Browsing Posts tagged communism

Ho Chi Minh: the target of the 10,000 day war

Before I get into Vietnam, I just wanted to let my readers know (all six of you) that Chapter One was just a very brief synopsis of some of the ideas and events that have led up to the modern imperialist system and what has become Capitalist Totalitarianism. I glossed over some important topics that are indeed related to the theme. Specifically: post reconstruction, sharecropping, the great migration, Jim Crow laws, and many events associated with slavery and oppression. I would also be remiss to leave out the exploitation of other minority groups like the Chinese who constructed the railroads and the internment of Japanese Americans during World War II. Also, I left out the expansion and take-over of Mexico and the Caribbean for furthering Imperialist interests prior to the Great Depression.

I will hopefully, in time, be able to write more thoroughly on every single issue I’ve brushed upon thus far and perhaps link a page(s) to each major theme that I glossed over — in essence, an online book of real American History, or at least a history from a perspective not commonly available to the masses. Of course, that, in and of itself will be very incomplete, yet will cover specific events and topics in far greater detail. Expect completion of my on-line History book within the next ten years — that’s the best I can promise. Now, on to Vietnam.

Historical Realities:

First things first. Any general discussions of the Vietnam War pertaining to mainstream historical analysis typically give the sanitized diatribe that US involvement in Vietnam was to stop the spread of Communism into Asia. This analysis usually includes a brief explanation of the so-called Domino Effect wherein if one state is taken over by the commies, then all surrounding states will eventually be taken over by the commies, and so on and so forth. That theory has been proven time and again to be preposterous, yet is still given as a possible rationale for US involvement.

The war in Vietnam was solely to propagate and expand imperialist interests in Southeast Asia (Indochina if you will). Not only did the US remove what was left of French Colonialism, it also confirmed that profiting from war by setting up a complex industrial base to produce the tangible units of war (IE: Military Industrial Complex) would extend the reach of Imperialism by selling the products of this industry to any small-time despot who would pay, leading to perpetual war and perpetual profits for this industry. That in turn leads to perpetual instability of the peripheral, or third world, leading to Imperialist interests being able to more easily come in and exploit natural resources and the slave labor provided by these despots for our continued military support. continue reading…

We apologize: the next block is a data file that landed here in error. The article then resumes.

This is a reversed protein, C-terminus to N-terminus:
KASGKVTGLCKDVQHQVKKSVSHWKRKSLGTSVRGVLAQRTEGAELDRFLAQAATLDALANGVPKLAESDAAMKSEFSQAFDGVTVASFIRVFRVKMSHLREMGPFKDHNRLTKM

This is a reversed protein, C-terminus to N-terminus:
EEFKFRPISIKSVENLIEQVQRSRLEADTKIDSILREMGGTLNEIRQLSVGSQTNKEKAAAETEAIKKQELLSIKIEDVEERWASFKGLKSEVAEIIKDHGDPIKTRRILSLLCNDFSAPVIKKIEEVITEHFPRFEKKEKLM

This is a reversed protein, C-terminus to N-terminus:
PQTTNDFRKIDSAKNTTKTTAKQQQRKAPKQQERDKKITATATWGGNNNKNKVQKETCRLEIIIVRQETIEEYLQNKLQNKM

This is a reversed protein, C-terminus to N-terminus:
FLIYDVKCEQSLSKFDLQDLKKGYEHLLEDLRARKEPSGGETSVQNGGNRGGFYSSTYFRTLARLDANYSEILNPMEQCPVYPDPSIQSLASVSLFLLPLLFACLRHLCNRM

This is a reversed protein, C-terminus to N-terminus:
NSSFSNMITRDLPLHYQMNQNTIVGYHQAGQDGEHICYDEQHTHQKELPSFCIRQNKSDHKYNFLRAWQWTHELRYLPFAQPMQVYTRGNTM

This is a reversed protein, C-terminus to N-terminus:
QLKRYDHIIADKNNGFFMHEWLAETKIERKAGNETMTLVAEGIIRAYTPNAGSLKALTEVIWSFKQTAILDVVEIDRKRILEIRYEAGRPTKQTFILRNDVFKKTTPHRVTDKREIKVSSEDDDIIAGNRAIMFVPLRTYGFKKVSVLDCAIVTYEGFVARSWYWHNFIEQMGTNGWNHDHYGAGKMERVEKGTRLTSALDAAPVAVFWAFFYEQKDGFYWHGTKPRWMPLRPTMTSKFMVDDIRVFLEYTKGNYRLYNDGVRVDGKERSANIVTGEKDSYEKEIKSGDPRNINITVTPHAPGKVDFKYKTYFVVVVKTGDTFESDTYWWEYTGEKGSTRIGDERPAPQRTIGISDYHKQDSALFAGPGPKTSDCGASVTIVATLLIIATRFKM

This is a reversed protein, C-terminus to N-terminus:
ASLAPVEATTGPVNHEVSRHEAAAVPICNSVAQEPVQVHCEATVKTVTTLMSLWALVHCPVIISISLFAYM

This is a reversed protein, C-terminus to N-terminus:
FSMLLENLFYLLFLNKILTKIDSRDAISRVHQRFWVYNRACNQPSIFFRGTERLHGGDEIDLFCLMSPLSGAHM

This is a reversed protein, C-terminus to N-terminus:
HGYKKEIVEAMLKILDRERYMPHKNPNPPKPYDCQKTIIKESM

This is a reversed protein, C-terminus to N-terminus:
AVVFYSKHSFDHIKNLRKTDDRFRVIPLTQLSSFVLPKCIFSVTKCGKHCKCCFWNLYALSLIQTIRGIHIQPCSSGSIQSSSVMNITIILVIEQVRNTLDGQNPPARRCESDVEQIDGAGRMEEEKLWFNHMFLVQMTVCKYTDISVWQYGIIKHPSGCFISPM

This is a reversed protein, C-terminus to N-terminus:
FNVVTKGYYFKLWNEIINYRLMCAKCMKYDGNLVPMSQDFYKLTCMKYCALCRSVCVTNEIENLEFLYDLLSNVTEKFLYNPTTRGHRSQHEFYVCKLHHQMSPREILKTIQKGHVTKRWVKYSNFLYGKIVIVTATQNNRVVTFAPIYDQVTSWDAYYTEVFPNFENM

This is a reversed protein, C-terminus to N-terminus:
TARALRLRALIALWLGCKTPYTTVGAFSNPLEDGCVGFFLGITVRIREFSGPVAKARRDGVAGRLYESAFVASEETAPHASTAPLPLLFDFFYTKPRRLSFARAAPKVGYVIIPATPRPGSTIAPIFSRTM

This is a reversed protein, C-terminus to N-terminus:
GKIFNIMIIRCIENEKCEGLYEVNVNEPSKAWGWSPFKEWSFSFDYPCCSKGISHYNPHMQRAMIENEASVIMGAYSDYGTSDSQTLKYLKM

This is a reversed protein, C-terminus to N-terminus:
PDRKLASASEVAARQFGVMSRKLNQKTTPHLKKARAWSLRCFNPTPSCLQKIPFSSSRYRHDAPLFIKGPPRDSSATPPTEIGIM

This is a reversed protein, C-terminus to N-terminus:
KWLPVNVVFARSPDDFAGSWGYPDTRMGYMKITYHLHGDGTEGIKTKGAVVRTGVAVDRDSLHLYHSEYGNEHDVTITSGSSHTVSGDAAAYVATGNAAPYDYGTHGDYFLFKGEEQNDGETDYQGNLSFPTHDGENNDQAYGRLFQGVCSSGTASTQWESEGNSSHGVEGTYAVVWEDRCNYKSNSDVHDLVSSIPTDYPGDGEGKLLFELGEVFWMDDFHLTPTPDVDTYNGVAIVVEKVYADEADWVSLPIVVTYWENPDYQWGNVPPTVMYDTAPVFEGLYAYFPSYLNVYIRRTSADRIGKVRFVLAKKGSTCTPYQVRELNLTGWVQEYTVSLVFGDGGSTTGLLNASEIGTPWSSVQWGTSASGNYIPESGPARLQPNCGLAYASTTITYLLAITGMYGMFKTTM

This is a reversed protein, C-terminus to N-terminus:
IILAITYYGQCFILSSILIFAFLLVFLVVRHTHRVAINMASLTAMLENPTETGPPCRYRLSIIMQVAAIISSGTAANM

Originally written on April 30, 2010

On the eve of International Worker’s Day, otherwise known as May Day, I thought it fitting to close out the month with a celebration and remembrance of the struggles of the workers, the poor, and the oppressed throughout the world.

First, I would like to thank everyone thus far who has supported, read, subscribed and given words of encouragement to The Todd Blog. In just over a month, my little blog, which started merely as a means of filling some time and defending my name, has become something I am proud to put my name on–something that is enjoyed by an increasing number of leftists, artists, writers and free-thinkers every day. I sincerely hope that I continue to provide intelligent and thought provoking content on a daily basis (I’ll try at least) and continue to receive the overwhelming support, not only from the left, but all others who enjoy reading my stories of a life well-worn and well-lived–I’ll try to add a bit more non-political posts in the future for you folks. Again, I give genuine thanks to everyone who has helped make The Todd Blog something special and something that will continue to strive in the future. Now on to May Day…. continue reading…

Originally written on April 1, 2010

As an individual with a good grasp of twentieth century American Political history, the era of McCarthyism and the so called “red menace” has always been of particular interest. It has always seemed fascinating to me how certain ideas and social movements can be so polarizing due to the manipulation of said ideas and movements by a power structure that feels threatened when we, as American citizens, exercise our right to demand equality as guaranteed by the Constitution. Throughout the twentieth century, especially the latter half, Communism/Socialism has been a particularly effective tag to place on anyone who believes that we are guaranteed certain “inalienable rights.” These rights include: a sustainable wage for production (work); the right to shelter; the right to education and a right to elect representatives who truly represent the people who voted them into office rather than a small cadre of wealthy individuals or institutions who would lose their stranglehold on wealth and power if the majority were actually given these rights.

It is the idea of Communism that frightens those who control the means of production. In a simple Marxian context, the workers would control the means of production, meaning they control themselves, rather than the wealthy controlling the rest of us in order to exploit and maintain their control. It isn’t my intention to give a “dummy’s” guide to Communism, nor am I defending the historical realities of the failures of so-called Communist nations such as the USSR. My intent is to bridge the historical American fear of Communism/Socialism as an idea and instrument of change to the current, though recycled, hysteria that surrounds such ideas as “universal healthcare.” continue reading…

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